Riverside County Board of Supervisors say “No” to pay increases for Chad Bianco, Mike Hestrin and other elected officials.
Riverside County Board of Supervisors say “No” to pay increases for Chad Bianco, Mike Hestrin and other elected officials. Credit: Chris Allen, VOICE

S. E. Williams

I know it’s a cliche, but I have to ask, “Will wonders never cease?” 

Those were my initial thoughts when I learned the Riverside County Board of Supervisors had actually “turned down” proposed 12.7% pay raises for Sheriff Chad Bianco and District Attorney Mike Hestrin. 

And, as if the proposed raises for Bianco and Hestrin were not galling enough, the Board was also asked to consider 32% salary increases for Assessor/County Clerk/Recorder Peter Aldana, Auditor-Controller-elect Ben Benoit and Treasurer-Tax Collector Jennings. This, part of the same ask, was also denied. 

An astute observation

Board Supervisor Kevin Jeffries summed it up best when he astutely observed, “There’s nothing you’re gonna say that’s gonna convince me that an elected official, who knew what he or she was gonna get when they came into office, without even publicly asking for it, deserves a pay raise.” 

“Overall, most studies find that. . .  [high] pay alone does not necessarily improve the performance of politicians while in office, which is itself tricky to define, though it does give them a greater incentive to get reelected, which may influence them to work harder to maintain their position.”

Meg O’Connor

Four of the five supervisors aligned against the increases while Supervisor Karen Spiegel abstained. It seems a “no” vote took more courage than she could muster. 

When you consider there is a lingering sense of economic unease and concerns over inflation, it makes you wonder how out-of-touch Bianco and Hestrin are from the constituents they serve. Are they so  blinded by their own sense of arrogance and entitlement, they feel voters owe them a near $35,000 annual increase? You wouldn’t think so, but obviously they do. 

The raises would have bumped salaries of Bianco and Hestrin from $273,463 to $308,197 annually, more than four times the $76,066 median income of Riverside County residents. 

Obviously, one controversial message has failed to resonate

Despite calls to defund the police in response to demands for change and mitigation of police use of excessive force following the murder of George Floyd in 2020, police salaries are actually inching up across the country.  Even President Biden has increased funding to police coffers as part of his COVID-19 relief. Therefore, it is not surprising that elected officials like Bianco and Hestrin who are part of the criminal justice system would want a piece of the ‘salary increase’ pie.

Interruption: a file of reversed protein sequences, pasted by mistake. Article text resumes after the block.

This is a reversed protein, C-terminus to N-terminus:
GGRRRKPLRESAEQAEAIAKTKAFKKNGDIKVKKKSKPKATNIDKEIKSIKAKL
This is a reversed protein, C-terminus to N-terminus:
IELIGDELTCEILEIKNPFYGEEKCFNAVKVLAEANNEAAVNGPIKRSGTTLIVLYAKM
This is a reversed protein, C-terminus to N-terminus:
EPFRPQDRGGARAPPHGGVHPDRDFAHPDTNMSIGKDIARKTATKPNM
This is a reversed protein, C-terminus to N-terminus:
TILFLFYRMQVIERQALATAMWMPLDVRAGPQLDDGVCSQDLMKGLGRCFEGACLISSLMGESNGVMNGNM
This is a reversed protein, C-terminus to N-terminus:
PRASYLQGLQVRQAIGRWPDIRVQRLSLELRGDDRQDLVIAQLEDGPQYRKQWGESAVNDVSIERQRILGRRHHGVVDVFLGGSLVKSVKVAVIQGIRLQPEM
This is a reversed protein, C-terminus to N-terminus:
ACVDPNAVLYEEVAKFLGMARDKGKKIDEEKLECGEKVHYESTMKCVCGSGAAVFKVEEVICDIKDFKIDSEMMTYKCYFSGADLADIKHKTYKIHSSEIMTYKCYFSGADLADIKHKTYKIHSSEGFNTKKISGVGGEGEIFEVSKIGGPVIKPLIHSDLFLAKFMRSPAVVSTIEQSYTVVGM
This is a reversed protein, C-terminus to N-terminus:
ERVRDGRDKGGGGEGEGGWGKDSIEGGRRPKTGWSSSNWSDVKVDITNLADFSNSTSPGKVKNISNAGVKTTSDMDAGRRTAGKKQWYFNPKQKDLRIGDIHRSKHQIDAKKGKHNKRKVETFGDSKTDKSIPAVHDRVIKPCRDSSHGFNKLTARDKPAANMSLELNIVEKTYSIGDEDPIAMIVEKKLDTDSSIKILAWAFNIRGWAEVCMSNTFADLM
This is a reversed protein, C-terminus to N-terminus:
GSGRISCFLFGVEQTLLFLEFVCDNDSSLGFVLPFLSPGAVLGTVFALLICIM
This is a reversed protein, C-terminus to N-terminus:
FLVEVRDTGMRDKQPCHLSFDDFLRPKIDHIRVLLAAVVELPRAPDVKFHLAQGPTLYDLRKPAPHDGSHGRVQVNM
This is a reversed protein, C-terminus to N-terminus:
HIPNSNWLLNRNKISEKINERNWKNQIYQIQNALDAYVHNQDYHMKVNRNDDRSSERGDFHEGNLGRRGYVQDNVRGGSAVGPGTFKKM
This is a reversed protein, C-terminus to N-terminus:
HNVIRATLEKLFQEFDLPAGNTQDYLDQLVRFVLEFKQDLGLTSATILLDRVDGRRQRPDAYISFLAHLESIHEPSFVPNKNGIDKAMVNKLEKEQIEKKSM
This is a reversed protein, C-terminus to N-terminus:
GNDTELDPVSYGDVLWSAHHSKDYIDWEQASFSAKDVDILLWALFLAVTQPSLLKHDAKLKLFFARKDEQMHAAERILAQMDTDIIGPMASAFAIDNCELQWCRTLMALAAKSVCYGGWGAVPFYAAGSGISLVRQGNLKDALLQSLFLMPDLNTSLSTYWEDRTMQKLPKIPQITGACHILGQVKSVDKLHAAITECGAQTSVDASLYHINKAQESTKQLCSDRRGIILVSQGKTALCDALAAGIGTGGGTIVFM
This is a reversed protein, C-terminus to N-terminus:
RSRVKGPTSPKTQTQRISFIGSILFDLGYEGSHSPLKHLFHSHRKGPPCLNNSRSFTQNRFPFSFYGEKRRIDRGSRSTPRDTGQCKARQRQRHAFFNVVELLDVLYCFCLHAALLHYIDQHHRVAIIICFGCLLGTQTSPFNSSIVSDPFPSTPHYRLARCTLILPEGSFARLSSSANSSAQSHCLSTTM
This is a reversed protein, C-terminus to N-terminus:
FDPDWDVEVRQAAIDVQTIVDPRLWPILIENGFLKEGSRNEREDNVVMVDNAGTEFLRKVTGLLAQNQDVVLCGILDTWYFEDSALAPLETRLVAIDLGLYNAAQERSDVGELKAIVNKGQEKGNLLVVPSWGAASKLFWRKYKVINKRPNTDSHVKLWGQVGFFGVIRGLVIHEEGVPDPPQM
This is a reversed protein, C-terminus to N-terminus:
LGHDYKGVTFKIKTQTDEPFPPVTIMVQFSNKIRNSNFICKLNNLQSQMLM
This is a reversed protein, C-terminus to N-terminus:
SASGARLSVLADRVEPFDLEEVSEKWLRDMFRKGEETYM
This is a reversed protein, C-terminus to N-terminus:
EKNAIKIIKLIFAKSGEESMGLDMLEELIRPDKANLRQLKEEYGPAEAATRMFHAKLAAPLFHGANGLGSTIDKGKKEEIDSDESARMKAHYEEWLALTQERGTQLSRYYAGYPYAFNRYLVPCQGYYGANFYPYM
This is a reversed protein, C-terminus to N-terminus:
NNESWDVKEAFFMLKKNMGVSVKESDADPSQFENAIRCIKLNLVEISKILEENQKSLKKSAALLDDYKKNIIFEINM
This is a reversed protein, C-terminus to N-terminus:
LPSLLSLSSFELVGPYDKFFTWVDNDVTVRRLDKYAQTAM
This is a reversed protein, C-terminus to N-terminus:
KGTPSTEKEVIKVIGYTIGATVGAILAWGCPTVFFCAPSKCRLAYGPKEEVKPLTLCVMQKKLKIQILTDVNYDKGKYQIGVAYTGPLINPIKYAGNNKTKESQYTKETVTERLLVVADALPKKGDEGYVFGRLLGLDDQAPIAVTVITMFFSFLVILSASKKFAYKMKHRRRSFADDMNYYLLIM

What is most interesting is that Bianco and Hestrin both secured reelection this year during the June 7, 2022 Primary when, with extremely low voter turnout (28.74%), they eased passed the 50% margin and managed to retain their offices. The record shows they secured the voting of an extremely small percentage of registered voters in the county. 

Small victories

Consider this: Bianco earned his victory with only  210,335 total votes or barely 16% of registered voters in the county, while Hestrin, on the other hand, was re-elected by even fewer voters,  185,041 total votes or 14% of registered voters in the county. 

With such small victories it seems they would be more focused on doing their jobs than seeking outrageous pay hikes even as their own Republican party simultaneously criticizes the economy and inflation

To me this is just another glaring example of the duplicitous nature and character flaws of the law enforcement officials who lead this county. I’m grateful the Board of Supervisors recognized the folly of this request and voted against it. 

Of course, this is just my opinion. I’m keeping it real.

S.E. Williams

Stephanie Williams is executive editor of the IE Voice and Black Voice News. A longtime champion for civil rights and social justice in all its forms, she is also an advocate for government transparency and committed to ferreting out and exposing government corruption. Over the years Stephanie has reported for other publications in the inland region and Los Angeles and received awards from the California News Publishers Association for her investigative reporting and Ethnic Media Services for her weekly column, Keeping it Real. She also served as a Health Journalism Fellow with the USC Annenberg Center for Health Journalism. Contact Stephanie with tips, comments. or concerns at myopinion@ievoice.com.